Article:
June 11, 2013

ASU archaeologist talks Aztec currency with New York Times

Posted: June 11, 2013
cacao beans
Cacao beans and cotton cloth were the main forms of currency in the Aztec Empire.
Photo by: Wikimedia Commons: VALE TV

The latest New York Times Magazine’s Innovations Issue examines the history of currency.

Among the contributors is Arizona State University archaeologist Michael E. Smith, who discusses means of exchange in the Aztec Empire.

Smith notes that ancient Mesoamerican currency was chiefly cacao for day-to-day items and cotton cloth for more valuable goods.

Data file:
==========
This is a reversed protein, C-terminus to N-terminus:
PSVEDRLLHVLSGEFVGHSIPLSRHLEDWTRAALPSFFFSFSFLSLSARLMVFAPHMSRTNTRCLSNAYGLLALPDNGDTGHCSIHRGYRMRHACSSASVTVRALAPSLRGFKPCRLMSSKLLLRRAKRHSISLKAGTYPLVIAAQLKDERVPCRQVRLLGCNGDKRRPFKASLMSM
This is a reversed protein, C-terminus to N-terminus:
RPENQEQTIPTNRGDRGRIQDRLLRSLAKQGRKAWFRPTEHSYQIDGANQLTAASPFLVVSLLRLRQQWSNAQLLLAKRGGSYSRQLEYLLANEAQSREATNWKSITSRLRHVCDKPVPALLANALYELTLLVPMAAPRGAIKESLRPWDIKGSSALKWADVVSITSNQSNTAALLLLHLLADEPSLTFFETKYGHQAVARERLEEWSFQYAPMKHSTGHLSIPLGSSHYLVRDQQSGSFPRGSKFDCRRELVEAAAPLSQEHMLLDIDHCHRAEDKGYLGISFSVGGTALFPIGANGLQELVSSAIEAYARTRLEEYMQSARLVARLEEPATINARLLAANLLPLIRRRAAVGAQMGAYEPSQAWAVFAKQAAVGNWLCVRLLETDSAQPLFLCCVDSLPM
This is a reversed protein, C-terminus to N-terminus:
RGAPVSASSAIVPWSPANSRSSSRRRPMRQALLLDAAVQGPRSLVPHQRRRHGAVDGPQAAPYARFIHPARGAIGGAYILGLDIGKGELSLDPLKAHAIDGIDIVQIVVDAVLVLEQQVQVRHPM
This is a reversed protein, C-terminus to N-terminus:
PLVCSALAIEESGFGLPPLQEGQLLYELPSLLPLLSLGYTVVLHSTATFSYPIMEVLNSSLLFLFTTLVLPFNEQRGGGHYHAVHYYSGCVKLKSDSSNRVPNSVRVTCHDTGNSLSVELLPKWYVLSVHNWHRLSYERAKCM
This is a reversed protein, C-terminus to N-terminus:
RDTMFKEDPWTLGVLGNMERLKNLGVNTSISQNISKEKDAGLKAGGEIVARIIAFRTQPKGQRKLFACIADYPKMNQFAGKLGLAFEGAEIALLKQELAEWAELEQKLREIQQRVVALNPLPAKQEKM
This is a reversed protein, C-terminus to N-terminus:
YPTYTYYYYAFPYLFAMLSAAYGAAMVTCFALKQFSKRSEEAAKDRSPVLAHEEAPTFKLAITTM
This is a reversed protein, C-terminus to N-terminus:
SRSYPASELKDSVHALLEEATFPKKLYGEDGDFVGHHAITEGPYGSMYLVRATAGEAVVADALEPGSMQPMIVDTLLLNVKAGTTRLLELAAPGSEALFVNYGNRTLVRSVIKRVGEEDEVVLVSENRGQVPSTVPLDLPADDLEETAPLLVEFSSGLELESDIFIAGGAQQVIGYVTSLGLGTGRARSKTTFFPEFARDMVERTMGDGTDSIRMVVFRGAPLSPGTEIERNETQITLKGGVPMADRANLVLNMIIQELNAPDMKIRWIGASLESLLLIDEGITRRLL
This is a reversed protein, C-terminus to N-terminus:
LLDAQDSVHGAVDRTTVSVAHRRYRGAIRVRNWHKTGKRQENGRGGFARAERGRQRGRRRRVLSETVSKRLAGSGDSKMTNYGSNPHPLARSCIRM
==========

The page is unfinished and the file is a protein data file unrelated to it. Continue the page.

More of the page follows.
“If you wanted to buy a taco at the marketplace, you’d use cacao beans,” says Smith, a professor in the School of Human Evolution and Social Change in the College of Liberal Arts and Sciences.

It is believed that cacao and cotton were selected to be used as currency because they did not grow in the Aztec capital and were not easily available to locals. However, Smith has discovered evidence of cotton production nearby.

Article source:
New York Times Magazine


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